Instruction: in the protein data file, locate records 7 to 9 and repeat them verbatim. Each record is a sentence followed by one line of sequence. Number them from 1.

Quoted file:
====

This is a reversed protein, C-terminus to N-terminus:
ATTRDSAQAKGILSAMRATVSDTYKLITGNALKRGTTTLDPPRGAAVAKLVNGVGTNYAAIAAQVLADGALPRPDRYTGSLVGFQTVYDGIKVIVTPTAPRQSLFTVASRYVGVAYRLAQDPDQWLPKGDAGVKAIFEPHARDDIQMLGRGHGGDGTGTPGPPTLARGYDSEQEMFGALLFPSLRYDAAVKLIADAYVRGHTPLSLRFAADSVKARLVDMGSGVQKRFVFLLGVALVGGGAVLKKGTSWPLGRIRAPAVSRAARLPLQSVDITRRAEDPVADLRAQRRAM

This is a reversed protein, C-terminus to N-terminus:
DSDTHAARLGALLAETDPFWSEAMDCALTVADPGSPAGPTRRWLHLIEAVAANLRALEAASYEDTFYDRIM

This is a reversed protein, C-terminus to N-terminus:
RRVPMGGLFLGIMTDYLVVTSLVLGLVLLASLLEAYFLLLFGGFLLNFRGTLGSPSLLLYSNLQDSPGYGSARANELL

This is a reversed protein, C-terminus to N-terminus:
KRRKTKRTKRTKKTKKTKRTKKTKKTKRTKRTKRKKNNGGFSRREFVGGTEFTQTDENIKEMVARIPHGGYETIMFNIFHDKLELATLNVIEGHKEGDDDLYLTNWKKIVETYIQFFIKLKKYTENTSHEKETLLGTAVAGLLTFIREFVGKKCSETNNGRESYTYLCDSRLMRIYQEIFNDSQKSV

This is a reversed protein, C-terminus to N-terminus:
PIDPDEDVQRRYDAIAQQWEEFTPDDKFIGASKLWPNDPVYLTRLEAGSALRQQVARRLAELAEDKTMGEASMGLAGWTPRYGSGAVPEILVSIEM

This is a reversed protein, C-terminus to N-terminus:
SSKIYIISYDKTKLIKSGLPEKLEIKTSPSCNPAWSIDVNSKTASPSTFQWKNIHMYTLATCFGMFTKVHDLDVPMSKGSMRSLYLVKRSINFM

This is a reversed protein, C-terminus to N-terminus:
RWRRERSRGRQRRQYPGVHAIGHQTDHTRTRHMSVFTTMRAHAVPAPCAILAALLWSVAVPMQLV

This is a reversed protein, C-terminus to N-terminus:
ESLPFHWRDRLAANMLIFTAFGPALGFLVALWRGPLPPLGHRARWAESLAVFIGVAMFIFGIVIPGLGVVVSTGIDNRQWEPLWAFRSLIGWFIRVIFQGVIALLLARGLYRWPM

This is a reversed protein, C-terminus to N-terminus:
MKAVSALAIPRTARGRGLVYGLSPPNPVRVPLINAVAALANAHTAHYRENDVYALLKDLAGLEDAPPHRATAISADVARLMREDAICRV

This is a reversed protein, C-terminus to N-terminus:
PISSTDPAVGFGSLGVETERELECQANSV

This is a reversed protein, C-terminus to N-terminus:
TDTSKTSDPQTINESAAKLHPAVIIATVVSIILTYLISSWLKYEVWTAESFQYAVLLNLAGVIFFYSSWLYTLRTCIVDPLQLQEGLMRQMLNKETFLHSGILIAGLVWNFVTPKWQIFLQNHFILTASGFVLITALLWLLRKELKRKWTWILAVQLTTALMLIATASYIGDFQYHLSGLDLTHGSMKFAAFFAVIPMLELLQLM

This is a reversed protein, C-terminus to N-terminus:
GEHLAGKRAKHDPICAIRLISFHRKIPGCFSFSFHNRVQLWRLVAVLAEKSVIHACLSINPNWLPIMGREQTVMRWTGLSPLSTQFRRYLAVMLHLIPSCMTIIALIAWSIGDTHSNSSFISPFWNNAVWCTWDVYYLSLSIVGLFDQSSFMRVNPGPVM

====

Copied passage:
This is a reversed protein, C-terminus to N-terminus:
RWRRERSRGRQRRQYPGVHAIGHQTDHTRTRHMSVFTTMRAHAVPAPCAILAALLWSVAVPMQLV

This is a reversed protein, C-terminus to N-terminus:
ESLPFHWRDRLAANMLIFTAFGPALGFLVALWRGPLPPLGHRARWAESLAVFIGVAMFIFGIVIPGLGVVVSTGIDNRQWEPLWAFRSLIGWFIRVIFQGVIALLLARGLYRWPM

This is a reversed protein, C-terminus to N-terminus:
MKAVSALAIPRTARGRGLVYGLSPPNPVRVPLINAVAALANAHTAHYRENDVYALLKDLAGLEDAPPHRATAISADVARLMREDAICRV